Long after the physical consequences of Covid-19 have receded, the mental health impacts will likely remain
Reports of stress, anxiety and depression are rising, and will be further exacerbated by negative economic impacts. We need better mental health support for the general population.
This month, I was honoured to lead my debate in the House of Commons into ‘Mental Health Supports for Frontline Staff’.
I was able to highlight testimony from EveryDoctor and from the Royal College of Nursing highlighting the trauma, grief and anxiety that staff on our frontline (NHS & Social Care settings etc.) have experienced during the pandemic.
They have increasingly lost patients, colleagues and some have also lost family members to this pandemic.
Staff have reported “feelings of helplessness” and now say they see “no end in sight” and are “bracing themselves” for a further harsh winter spike.
Research into the impact, clearly shows that long after the physical consequences of Covid-19 have receded, the mental health impacts will likely remain. A briefing from the Centre for Mental Health has predicted that over 200,000 NHS workers may need treatment for mental health conditions such as post traumatic distress and high psychological distress as a result of the pandemic.
There is also a high likelihood of frontline ‘burnout’ with persistent long hours, shift patterns, lack of time off to spend with family and the emotional consequences taking their toll.
It has never been more crucial to address mental health as part of our Covid-19 response.
Alongside clapping for our Key Workers every week, Government’s fundamentally owe them a ‘duty of care’.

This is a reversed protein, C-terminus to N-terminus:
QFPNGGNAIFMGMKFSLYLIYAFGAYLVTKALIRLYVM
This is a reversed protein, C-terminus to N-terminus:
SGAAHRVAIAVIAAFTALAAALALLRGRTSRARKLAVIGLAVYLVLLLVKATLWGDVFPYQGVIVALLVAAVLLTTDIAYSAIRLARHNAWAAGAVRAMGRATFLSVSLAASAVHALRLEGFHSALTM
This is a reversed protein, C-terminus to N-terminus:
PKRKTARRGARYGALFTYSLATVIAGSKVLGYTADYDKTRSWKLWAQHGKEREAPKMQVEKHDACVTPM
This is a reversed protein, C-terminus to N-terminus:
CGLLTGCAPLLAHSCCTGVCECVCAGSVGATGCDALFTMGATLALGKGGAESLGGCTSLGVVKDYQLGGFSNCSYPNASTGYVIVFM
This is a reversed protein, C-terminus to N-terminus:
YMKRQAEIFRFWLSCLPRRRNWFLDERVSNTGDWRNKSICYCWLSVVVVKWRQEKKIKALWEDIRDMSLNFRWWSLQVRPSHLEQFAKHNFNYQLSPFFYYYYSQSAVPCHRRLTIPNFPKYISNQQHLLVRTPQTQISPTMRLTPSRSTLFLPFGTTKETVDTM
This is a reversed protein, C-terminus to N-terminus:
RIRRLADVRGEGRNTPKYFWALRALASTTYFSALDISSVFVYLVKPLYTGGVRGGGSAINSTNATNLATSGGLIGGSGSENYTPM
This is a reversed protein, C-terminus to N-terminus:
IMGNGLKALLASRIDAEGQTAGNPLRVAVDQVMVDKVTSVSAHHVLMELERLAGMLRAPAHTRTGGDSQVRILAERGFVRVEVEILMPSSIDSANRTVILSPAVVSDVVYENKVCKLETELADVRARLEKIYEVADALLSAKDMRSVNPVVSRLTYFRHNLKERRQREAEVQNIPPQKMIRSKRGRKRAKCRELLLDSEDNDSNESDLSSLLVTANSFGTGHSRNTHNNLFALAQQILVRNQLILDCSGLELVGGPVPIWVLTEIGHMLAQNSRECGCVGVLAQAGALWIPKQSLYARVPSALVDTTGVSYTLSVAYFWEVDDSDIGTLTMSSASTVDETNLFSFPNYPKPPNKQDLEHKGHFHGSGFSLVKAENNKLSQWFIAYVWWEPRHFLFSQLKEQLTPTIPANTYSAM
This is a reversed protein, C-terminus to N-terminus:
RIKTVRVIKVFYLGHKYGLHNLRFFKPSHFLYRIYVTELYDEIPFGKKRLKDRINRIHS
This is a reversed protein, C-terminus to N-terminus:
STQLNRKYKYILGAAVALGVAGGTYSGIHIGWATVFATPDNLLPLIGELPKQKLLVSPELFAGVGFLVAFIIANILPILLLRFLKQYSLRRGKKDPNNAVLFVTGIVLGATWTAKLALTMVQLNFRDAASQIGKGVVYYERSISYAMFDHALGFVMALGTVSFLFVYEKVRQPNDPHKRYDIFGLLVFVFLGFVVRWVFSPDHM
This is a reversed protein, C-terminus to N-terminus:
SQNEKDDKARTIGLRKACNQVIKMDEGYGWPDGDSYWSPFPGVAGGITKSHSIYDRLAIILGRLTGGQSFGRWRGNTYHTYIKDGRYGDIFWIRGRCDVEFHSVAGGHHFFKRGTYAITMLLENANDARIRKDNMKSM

It is essential that they have access to timeous mental health supports, including specialist treatment for Post-Traumatic Stress Disorder.
I asked the Minister for the much needed Covid-19 Mental Health Strategy, which must be fully funded with consequential for devolved Governments to fully implement their own.
I have also written to the Prime Minister to ask for a National Memorial to be built in memory of those key-workers who lost their lives putting themselves on the line to protect us from this pandemic. Their sacrifice and that of their families must never be forgotten.
There is also of course, a need for mental health supports for the general population, where reports of stress, anxiety and depression are rising, and will be further exacerbated by negative economic impacts.
I was particularly interested to read a report from Independent Age into the mental health impact of Covid-19 on older adults, a group that is often overlooked.
They surveyed members and reported increased loneliness and social isolation. One member said “I do feel quite down a lot. Sometimes I don’t speak to anybody for over a week and I don’t see anyone. I don’t hear a human voice.” Another stated “If you’re bereaved and living on your own, there’s no reassurance and you’ve only got yourself to rely upon to pull yourself up”.
Three quarters of people surveyed aged 65+ said they had experienced significant anxiety or low mood at least once, with 10% saying they felt this frequently or all the time.
Independent Age recommends that GPs across the UK should be supported to offer people a range of mental health options alongside medication, such as talking therapy, social or community supports.
The NHS must also review the barriers to and the feasibility of increasing the flexibility of GP appointments.
I will continue this important work in parliament, as Chair of the Psychology All Party Group. It has never been more crucial to address mental health as part of our Covid-19 response.